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Emerging Techniques in Hydraulic Testing for Fractured Rock:

Analysis of Single-Hole Hydraulic Testing
in Fractured Rock and Its Implications


Packer testing, slug testing, and other single-hole hydraulic tests are often used in the same way although geologic conditions warrant unique design and analysis considerations.

Despite the success of single-hole hydraulic testing for obtaining reliable hydraulic conductivity values, these tests have limitations related to scale, heterogeneity, and correlation to fracture density.

Register now and learn ways to stretch your dollars by making efficient design decisions, selecting the appropriate analysis strategy and avoid re-work or needless uncertainty.

Recognizing When Porous Media Assumptions are Invalid

Assumptions of homogeneous porous media aquifers are often applied to fractured rock, even in sparsely fractured bedrock. While it is perfectly acceptable to adopt homogenous porous media assumptions in some situations; more often than not, these concepts and assumptions lead to erroneous results. Learn to recognize the threshold when homogeneous porous media assumptions end and heterogeneity in fractured rock systems need to be considered.

Background

Fractured rocks are highly heterogeneous and its accurate characterization is difficult. Laboratory methods of site characterization typically cannot be utilized to obtain reliable hydraulic parameters. Instead, single-hole hydraulic tests can be utilized to rapidly obtain estimates of hydraulic conductivity and specific storage along boreholes which provides information on how these parameters vary at a site.


Results of hydraulic conductivity estimated from multiple single-hole tests
conducted at a field site in Ontario, Canada.


Webinar Topics

Dr. Illman will teach how to obtain hydraulic parameters such as hydraulic conductivity and specific storage, but the latter with more difficulty from single-hole tests. The resulting information gained from such tests can be utilized to assess the degree of heterogeneity at a site and used to plan additional site characterization activities.

Different types of single-hole tests are reviewed for their strengths and weaknesses. We will review the solutions to analyze single-hole tests with emphasis on assumptions to enable participants better understand the right interpretation method to use for their analyses.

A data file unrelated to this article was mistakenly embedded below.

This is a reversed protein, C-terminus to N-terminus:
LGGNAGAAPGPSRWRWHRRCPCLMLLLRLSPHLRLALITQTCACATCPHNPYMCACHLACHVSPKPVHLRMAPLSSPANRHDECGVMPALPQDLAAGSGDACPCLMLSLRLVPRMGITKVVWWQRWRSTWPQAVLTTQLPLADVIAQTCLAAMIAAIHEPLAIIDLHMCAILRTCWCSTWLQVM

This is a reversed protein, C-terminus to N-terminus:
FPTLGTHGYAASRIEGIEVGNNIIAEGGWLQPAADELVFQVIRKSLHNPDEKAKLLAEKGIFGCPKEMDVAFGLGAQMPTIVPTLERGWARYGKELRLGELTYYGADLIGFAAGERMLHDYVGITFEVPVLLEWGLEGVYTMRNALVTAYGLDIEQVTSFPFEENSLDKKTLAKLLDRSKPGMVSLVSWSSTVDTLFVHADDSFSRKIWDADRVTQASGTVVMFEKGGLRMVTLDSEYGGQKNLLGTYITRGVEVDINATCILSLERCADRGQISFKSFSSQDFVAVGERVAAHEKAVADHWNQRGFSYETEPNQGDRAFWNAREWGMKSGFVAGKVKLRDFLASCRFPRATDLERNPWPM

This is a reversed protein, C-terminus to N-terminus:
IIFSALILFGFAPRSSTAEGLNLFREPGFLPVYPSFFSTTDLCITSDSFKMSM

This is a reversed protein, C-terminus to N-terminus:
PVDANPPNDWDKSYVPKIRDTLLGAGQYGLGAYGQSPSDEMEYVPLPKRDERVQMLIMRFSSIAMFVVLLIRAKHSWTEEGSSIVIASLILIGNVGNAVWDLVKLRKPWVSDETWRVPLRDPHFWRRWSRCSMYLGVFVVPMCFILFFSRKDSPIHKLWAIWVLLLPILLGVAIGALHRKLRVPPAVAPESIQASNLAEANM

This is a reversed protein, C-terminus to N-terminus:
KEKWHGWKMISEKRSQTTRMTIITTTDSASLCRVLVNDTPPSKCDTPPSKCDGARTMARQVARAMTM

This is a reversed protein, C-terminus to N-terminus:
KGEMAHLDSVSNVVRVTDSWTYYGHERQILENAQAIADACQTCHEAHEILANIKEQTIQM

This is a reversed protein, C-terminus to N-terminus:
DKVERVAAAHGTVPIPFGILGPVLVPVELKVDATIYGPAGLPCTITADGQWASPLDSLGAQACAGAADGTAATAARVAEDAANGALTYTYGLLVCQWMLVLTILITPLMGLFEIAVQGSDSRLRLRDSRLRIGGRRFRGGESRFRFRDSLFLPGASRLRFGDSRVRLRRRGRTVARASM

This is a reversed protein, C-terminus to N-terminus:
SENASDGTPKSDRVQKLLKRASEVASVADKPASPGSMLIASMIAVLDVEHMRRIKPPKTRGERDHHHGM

Webinar Highlights

  • Introduction to packer testing, slug testing and the concept of single-hole hydraulic testing.
  • Review traditional interpretation methods for single hole hydraulic testing.
  • Review the test assumptions for selecting the appropriate analysis strategy.
  • Discuss the reliability of estimated hydraulic conductivity and specific storage values.
  • Recognize the relationship between single-hole tests to depth, lithological data, and fracture geometry data.


Tripod set up before field testing.



Instructors Bio

Professor Illman has over 20 years of academic and consulting experience in a wide range of hydrogeological problems worldwide, particularly in developing high-resolution site characterization techniques, applying advanced groundwater flow and transport models, and developing innovative laboratory and field methods to solve complex environmental problems. His current research interests include field investigations of subsurface heterogeneity in both porous and fractured geologic media, in particular the innovative interpretation of single- and cross-hole hydraulic tests. He is considered one of the pioneers in developing hydraulic tomography, a new subsurface characterization method to image heterogeneities of hydraulic conductivity and specific storage. He has applied hydraulic tomography and related techniques in a variety of geological environments including highly heterogeneous porous and fractured media. Professor Illman is the author of over 60 publications in peer-reviewed journals and has served as an Associate Editor for Water Resources Research and Groundwater. Other notable published work includes a book on Bioremediation and Natural Attenuation: Process Fundamentals and Mathematical Models, published by John Wiley & Sons, Inc. of which he is a coauthor.



Fee: 299.00 USD Per Webinar

Downloads: Session Slides (PDF)
Additional Files (PDF)
  • Reference - Illman and Neuman GW 38(6) 2000

Record of Attendance Form (PDF)

Number of Participants: Unlimited from a single computer (Broadcast webinar in your conference room or auditorium for no extra charge)

Continuing Education Certificates: Unlimited. $14.95 each. Official CEU certificates are available as an option and only available at the time of webinar participation from Northern Illinois University. Ordering steps are given at time of webinar order.

Access: On-demand, anytime 24/7.
Access Duration: 24 hours.

Discounts: Buy 3 on-demand webinars, and get 3 on-demand webinars for free!

Duration: 90 minutes
PDH Earned: 1.5 hours
   
Instructor(s): Walter Illman, PhD


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